Quantum Worldviews and Henry Stapp’s Model of Consciousness
My project takes as its starting point the categories of ‘meaning’ and ‘unity of reason’, which are structural to human cognition, and assumes that they are at odds with the trend toward specialization and objectivation in scientific-academic enterprises. A central question is how these urges for transdisciplinarity and “ultimate meaning”, once inhibited by scientific reasoning, reappear as forms of rejected knowledge, often labelled as scientific speculation, in alternative programs and institutions.
I will carry out both empirical and theoretical research. The James/Heisenberg model of consciousness – developed by the Berkeley physicist Henry Stapp – will be the focus of my theoretical analysis. Stapp is part of a multidisciplinary effort between philosophy of mind, neurosciences and quantum mechanics that aims to understand the mind-brain connection. Stapp’s model has many philosophical consequences to our conception of personhood and the place of human beings in the cosmos. Stapp’s work flourished amid the context of the reassessment of the foundations of quantum mechanics in California during the 1970’s. My empirical research will explore this historical context via interviews, research in archives and historical databases, and secondary sources. The objects of my empirical scrutiny will be two multidisciplinary research groups in which Stapp was a pivotal figure, “Quantum Physics and the Nature of Reality” (1976-1988) and “Empirical Evidence for the Survival of Death” (1998-2011), both hosted by the Center for Theory and Research of the Esalen Insitute.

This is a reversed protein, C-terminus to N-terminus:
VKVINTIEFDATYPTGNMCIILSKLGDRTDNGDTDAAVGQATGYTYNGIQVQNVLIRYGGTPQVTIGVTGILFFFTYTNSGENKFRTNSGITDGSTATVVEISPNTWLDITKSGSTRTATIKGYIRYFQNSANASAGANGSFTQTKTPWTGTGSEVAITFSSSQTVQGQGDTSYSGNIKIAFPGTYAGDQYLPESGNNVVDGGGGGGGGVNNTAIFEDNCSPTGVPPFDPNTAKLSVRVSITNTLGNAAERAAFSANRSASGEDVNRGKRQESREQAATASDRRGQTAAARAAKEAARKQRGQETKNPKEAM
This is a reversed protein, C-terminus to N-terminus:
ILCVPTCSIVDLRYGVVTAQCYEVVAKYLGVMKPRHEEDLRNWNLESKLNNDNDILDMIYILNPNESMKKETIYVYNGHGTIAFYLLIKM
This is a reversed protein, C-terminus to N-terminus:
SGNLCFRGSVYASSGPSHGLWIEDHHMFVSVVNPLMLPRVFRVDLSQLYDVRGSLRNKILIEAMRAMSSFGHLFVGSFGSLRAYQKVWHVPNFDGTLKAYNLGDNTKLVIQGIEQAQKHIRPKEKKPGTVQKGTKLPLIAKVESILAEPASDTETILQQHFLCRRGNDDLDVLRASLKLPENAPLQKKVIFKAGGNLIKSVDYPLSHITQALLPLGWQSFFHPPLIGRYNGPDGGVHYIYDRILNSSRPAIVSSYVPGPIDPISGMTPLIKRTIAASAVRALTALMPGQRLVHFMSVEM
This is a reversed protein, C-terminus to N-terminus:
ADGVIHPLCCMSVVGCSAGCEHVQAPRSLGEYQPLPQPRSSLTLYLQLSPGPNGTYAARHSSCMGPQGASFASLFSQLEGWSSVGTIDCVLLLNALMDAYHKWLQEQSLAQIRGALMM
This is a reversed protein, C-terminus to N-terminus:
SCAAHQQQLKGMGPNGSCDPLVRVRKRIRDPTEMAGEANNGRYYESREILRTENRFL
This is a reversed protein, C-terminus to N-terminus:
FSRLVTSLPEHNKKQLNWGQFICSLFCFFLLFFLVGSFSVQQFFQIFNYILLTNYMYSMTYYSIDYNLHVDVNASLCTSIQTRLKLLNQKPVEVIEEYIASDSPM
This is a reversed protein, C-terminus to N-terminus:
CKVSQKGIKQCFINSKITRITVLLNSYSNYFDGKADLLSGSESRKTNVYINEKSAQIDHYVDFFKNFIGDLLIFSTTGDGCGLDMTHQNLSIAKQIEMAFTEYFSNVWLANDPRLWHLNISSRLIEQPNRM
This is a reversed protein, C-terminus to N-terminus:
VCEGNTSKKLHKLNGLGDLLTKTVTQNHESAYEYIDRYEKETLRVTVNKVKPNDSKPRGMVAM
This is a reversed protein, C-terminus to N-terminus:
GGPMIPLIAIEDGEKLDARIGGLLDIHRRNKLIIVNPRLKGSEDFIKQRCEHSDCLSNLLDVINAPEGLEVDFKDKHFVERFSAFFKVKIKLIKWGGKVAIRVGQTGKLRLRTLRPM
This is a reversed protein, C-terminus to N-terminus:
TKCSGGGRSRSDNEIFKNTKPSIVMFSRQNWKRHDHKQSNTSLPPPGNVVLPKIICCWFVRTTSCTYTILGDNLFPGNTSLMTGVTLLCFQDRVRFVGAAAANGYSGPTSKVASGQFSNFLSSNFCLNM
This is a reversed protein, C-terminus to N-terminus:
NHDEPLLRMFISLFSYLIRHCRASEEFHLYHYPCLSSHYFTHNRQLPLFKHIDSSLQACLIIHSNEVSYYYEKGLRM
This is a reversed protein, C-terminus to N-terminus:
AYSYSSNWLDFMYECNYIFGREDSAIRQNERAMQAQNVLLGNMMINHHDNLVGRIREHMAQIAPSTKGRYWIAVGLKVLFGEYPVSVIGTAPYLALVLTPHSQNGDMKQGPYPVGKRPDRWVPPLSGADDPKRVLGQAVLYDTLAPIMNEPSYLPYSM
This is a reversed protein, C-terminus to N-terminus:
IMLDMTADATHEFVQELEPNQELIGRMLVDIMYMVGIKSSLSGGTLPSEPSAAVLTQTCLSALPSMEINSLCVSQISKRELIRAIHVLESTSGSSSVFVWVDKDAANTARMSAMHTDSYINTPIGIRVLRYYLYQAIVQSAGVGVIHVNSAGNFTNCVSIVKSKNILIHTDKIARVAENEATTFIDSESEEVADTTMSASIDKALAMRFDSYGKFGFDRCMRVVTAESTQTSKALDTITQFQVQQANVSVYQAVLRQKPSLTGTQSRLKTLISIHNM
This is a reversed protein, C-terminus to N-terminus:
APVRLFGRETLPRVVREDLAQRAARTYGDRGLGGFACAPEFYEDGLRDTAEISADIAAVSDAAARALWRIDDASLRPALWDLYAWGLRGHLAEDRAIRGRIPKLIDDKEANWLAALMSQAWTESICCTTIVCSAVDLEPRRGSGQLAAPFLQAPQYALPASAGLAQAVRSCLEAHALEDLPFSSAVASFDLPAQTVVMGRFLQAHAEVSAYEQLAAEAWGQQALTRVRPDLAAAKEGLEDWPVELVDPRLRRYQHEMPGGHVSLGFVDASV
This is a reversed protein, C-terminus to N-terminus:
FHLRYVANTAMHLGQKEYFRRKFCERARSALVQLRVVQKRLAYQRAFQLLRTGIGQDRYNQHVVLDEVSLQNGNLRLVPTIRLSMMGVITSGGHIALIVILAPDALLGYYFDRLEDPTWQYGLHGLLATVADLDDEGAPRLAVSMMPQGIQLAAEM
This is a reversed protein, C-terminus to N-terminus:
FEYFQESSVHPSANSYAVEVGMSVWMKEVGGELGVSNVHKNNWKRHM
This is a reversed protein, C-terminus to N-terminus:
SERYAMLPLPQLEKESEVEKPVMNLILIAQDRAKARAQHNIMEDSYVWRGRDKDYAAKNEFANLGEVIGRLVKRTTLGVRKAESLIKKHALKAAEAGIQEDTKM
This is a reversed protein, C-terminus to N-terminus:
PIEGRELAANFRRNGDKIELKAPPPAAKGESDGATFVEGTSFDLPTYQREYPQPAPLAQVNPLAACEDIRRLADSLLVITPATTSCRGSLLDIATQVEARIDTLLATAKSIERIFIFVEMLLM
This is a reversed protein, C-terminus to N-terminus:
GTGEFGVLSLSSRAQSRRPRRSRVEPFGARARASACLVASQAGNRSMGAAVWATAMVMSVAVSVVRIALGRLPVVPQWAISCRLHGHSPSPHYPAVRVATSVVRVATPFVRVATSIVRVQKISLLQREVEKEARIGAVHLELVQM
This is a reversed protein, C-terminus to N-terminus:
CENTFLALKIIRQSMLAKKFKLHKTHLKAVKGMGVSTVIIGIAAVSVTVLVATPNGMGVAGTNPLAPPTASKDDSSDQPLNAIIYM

A historical epistemology capable of embracing both the content as well as the context of scientific theories has the advantage of critically comprehending scientific worldviews as wholes. As an approach in the historiography of science it aims to overcome the defects of both traditional history and philosophy of science.
Center for Science, Technology, Medicine, and Society, University of California, Berkeley, US
Prof Cathryn Carson
Fall 2016 – Winter 2017